Average loans and leases were $80.2 billion for the first quarter, a decrease of $411 million compared to the fourth quarter of 2016.

Average balances in the consumer lending portfolio decreased $215 million, impacted by the company's decision to exit a third-party arrangement within the indirect-vehicle portfolio, as well as a sale of affordable housing residential mortgage loans at the end of 2016. Average third-party indirect-vehicle balances declined $186 million or 9 percent during the quarter, and are expected to decline between $500 million and $600 million during 2017. Excluding the third-party indirect-vehicle portfolio, average indirect-vehicle balances increased $33 million. Average residential first mortgage balances decreased $16 million. Excluding the impact of the fourth quarter affordable housing residential mortgage loan sale of $171 million, average mortgage balances increased approximately 1 percent. Home equity balances declined $105 million or 1 percent as customers continue to pay off line of credit balances faster than new loan production. Average home equity lines of credit decreased $184 million while average home equity loans increased $79 million. Average indirect-other consumer loans increased $48 million or 5 percent as the company continued to grow its point-of-sale portfolio. Consumer credit card balances increased $20 million or 2 percent primarily due to an increase in active credit cards, as the company's penetration rate of deposit customers increased 20 basis points to approximately 18.6 percent.

Average balances in the business lending portfolio decreased $196 million as declines in owner-occupied commercial real estate and investor real estate were partially offset by growth in commercial and industrial. The company remains focused on achieving appropriate balance and diversity in its loan portfolio while improving risk-adjusted returns. Average business lending balances continue to reflect the company's risk management decisions in certain industries and asset classes. Specifically, average direct energy loans declined $93 million or 4 percent and average investor real estate loans declined $197 million or 3 percent, driven by a $147 million or 8 percent reduction in multi-family loans. Additionally, soft demand and increasing competition for middle market and small business loans continues to impact owner-occupied commercial real estate loan production. Growth in commercial and industrial loans was led by new relationships and expansion of exiting relationships in the government and institutional banking portfolio and an increase in utilization in the real estate investment trust portfolio, which more than offset the decline in average energy balances. In addition, line utilization increased 31 basis points during the quarter as the company exited certain large loan commitments with low utilization. The company continues to expect business lending growth in 2017, driven in part by growth in the technology & defense, healthcare, power & utilities, and asset-based lending portfolios.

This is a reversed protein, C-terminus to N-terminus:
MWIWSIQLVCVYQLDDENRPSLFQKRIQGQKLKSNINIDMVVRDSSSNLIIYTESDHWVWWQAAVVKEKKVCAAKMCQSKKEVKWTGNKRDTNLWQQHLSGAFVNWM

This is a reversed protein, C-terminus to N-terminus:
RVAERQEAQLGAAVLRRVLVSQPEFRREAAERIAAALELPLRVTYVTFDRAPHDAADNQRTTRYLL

Comparison of first quarter 2017 to first quarter 2016

Average loans and leases declined $1.3 billion or 2 percent compared to the first quarter of 2016 as growth in the consumer lending portfolio was more than offset by declines in the business lending portfolio.

The consumer lending portfolio experienced growth in almost every product category as average balances increased $719 million or 2 percent. Residential first mortgage balances increased $641 million or 5 percent despite the impact from the affordable housing residential mortgage loan sale in the fourth quarter of 2016. Indirect-other increased $338 million or 56 percent, as the company continued to successfully execute its point-of-sale initiatives. Consumer credit card balances increased $116 million or 11 percent as active credit cards increased 10 percent, and the company's penetration rate of deposit customers increased 110 basis points. In addition, other consumer loans increased $87 million or 8 percent primarily due to growth in unsecured loans generated through the branch network. These increases were partially offset by declines in indirect-vehicle and home equity balances. Average third-party indirect-vehicle balances decreased $191 million or 9 percent, and home equity balances decreased $350 million or 3 percent.